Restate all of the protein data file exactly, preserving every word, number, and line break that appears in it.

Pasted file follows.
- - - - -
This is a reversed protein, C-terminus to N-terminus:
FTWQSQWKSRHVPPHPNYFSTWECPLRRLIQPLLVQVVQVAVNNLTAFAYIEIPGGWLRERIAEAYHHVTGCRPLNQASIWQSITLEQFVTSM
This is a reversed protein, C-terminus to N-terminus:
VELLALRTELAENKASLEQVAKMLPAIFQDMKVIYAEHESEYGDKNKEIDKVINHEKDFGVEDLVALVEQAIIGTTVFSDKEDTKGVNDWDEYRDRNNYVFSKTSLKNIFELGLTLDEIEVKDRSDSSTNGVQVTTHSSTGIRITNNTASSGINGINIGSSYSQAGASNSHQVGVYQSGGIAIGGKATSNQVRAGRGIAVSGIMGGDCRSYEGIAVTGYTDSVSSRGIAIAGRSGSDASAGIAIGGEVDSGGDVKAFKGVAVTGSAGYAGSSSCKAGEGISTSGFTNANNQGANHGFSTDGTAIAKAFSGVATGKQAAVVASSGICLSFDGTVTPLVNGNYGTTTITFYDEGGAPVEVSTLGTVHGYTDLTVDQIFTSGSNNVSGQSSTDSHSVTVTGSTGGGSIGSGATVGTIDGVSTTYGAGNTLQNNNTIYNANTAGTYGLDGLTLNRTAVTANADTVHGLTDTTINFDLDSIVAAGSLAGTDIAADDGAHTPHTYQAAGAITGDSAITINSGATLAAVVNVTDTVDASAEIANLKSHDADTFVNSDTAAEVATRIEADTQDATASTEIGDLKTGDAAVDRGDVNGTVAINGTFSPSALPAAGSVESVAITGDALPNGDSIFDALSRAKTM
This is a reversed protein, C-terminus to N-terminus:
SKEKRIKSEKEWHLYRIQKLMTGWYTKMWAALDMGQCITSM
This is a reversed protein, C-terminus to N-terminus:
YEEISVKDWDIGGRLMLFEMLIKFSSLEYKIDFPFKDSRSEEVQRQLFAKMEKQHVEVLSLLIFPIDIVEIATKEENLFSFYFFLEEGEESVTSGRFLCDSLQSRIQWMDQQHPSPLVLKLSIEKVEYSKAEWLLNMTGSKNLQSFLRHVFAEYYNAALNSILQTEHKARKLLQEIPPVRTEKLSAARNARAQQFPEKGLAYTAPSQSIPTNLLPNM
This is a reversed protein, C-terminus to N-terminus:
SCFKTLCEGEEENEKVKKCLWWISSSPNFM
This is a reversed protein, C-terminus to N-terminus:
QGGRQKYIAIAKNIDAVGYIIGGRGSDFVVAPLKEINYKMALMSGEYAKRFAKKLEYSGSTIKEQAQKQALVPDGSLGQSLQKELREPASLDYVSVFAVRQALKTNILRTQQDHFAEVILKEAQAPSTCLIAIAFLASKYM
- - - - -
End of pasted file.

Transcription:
This is a reversed protein, C-terminus to N-terminus:
FTWQSQWKSRHVPPHPNYFSTWECPLRRLIQPLLVQVVQVAVNNLTAFAYIEIPGGWLRERIAEAYHHVTGCRPLNQASIWQSITLEQFVTSM
This is a reversed protein, C-terminus to N-terminus:
VELLALRTELAENKASLEQVAKMLPAIFQDMKVIYAEHESEYGDKNKEIDKVINHEKDFGVEDLVALVEQAIIGTTVFSDKEDTKGVNDWDEYRDRNNYVFSKTSLKNIFELGLTLDEIEVKDRSDSSTNGVQVTTHSSTGIRITNNTASSGINGINIGSSYSQAGASNSHQVGVYQSGGIAIGGKATSNQVRAGRGIAVSGIMGGDCRSYEGIAVTGYTDSVSSRGIAIAGRSGSDASAGIAIGGEVDSGGDVKAFKGVAVTGSAGYAGSSSCKAGEGISTSGFTNANNQGANHGFSTDGTAIAKAFSGVATGKQAAVVASSGICLSFDGTVTPLVNGNYGTTTITFYDEGGAPVEVSTLGTVHGYTDLTVDQIFTSGSNNVSGQSSTDSHSVTVTGSTGGGSIGSGATVGTIDGVSTTYGAGNTLQNNNTIYNANTAGTYGLDGLTLNRTAVTANADTVHGLTDTTINFDLDSIVAAGSLAGTDIAADDGAHTPHTYQAAGAITGDSAITINSGATLAAVVNVTDTVDASAEIANLKSHDADTFVNSDTAAEVATRIEADTQDATASTEIGDLKTGDAAVDRGDVNGTVAINGTFSPSALPAAGSVESVAITGDALPNGDSIFDALSRAKTM
This is a reversed protein, C-terminus to N-terminus:
SKEKRIKSEKEWHLYRIQKLMTGWYTKMWAALDMGQCITSM
This is a reversed protein, C-terminus to N-terminus:
YEEISVKDWDIGGRLMLFEMLIKFSSLEYKIDFPFKDSRSEEVQRQLFAKMEKQHVEVLSLLIFPIDIVEIATKEENLFSFYFFLEEGEESVTSGRFLCDSLQSRIQWMDQQHPSPLVLKLSIEKVEYSKAEWLLNMTGSKNLQSFLRHVFAEYYNAALNSILQTEHKARKLLQEIPPVRTEKLSAARNARAQQFPEKGLAYTAPSQSIPTNLLPNM
This is a reversed protein, C-terminus to N-terminus:
SCFKTLCEGEEENEKVKKCLWWISSSPNFM
This is a reversed protein, C-terminus to N-terminus:
QGGRQKYIAIAKNIDAVGYIIGGRGSDFVVAPLKEINYKMALMSGEYAKRFAKKLEYSGSTIKEQAQKQALVPDGSLGQSLQKELREPASLDYVSVFAVRQALKTNILRTQQDHFAEVILKEAQAPSTCLIAIAFLASKYM